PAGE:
For The Chartered Governance Institute Awards 2020, we announced two new exciting – as well as highly significant – awards in May 2020. As we are taking our awards into a virtual environment this year, we have been able to extend the deadline for nominations for the 2020 Awards. You now have until Sunday, 20 September to help us celebrate those who've made an exceptional contribution to governance, and those who have gone above and beyond in their roles to encourage, support and lead in the adoption of effective governance. Please head to our awards site to make your nominations.
In a year where the news-cycle has, in-part, been dominated by the Black Lives Matter movement, there is little need to point out just how important diversity and inclusion is. While that movement may have been sparked by the killing of George Floyd by the police, it should also be seen as a reaction to a systemic issue that affects every aspect of society. Governance professionals and the organisations they serve are therefore a part of this as much as the rest of us, and we want you to let us know examples of individuals or groups that have made outstanding contributions to this cause.
The issue of diversity and inclusion is not, of course, limited to matters regarding race. We are looking for initiatives that have promoted equality in any sense. Our CEO Sara Drake emphasised the importance of this for the governance professional earlier in the year when she wrote 'Organisations for which company secretaries work must not only adhere to the Equality Act, they must also report on things like the gender pay gap and strive for greater diversity at boardroom level.'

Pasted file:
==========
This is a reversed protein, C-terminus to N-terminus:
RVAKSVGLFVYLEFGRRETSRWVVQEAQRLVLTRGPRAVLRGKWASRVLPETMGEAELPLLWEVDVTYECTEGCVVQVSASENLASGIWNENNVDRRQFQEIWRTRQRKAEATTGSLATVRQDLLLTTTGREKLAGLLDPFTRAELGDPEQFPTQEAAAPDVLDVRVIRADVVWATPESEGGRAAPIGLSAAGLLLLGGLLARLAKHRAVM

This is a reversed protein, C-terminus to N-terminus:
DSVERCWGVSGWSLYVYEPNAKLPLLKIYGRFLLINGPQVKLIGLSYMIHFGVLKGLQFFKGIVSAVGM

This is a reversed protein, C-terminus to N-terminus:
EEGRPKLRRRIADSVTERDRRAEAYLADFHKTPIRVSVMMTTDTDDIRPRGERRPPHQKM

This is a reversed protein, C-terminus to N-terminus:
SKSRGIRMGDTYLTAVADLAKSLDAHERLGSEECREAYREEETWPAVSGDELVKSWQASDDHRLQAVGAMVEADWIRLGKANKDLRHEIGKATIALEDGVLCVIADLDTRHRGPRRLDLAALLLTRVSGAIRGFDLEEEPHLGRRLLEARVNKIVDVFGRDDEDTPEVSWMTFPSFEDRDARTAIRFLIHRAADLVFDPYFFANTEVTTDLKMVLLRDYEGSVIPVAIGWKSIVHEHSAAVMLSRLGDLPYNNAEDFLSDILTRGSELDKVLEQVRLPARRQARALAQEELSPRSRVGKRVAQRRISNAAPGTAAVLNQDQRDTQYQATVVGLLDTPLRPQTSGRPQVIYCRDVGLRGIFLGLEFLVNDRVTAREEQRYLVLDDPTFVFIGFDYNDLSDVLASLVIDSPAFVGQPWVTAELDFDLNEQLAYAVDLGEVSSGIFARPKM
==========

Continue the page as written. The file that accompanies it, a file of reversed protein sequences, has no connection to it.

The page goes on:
While there have undoubtedly been great strides made in this area in recent years, it's still a place where vast improvement can be made. Our most recent Boardroom Bellwether report demonstrated this clearly, with 55% of respondents stating that they think their board is not ethnically diverse.
Age diversity is an area that most boards ignore. Yet charities have demonstrated there is much to gain by drawing on the energy, commitment and fresh perspectives of 18-24 year-olds as trustees. As charities are increasingly called upon to provide a greater range of services to a wider diversity of people, this is more important than ever.
All aspects of inclusion, including disability, are attracting greater scrutiny. With disability affecting 15% of the world's population, forward-thinking organisations are already building a more inclusive future. KPMG and Purple, a not-for-profit that works with business on disability inclusion, partnered to publish 'Leading from the front – Disability and the role of the Board', the first review of its kind looking at the current research and best practice in the field of disability. One of its three main areas of focus is the intensifying influence of corporate governance. As the review shows, there is still a long way to go in achieving true equality for disabled people, but we want to focus on the initiatives that focus on the progress already made.
Know of an initiative which has really tried to push the envelope on this matter and lead the way for change? Then please get in touch. In particular, the adoption and promotion of clear policies on diversity, underpinned by executive sponsorship, would be relevant here. So, too, would efforts to address the barriers which drive the diversity gap, particularly at executive and board level.
Read the full award description and make your nomination here.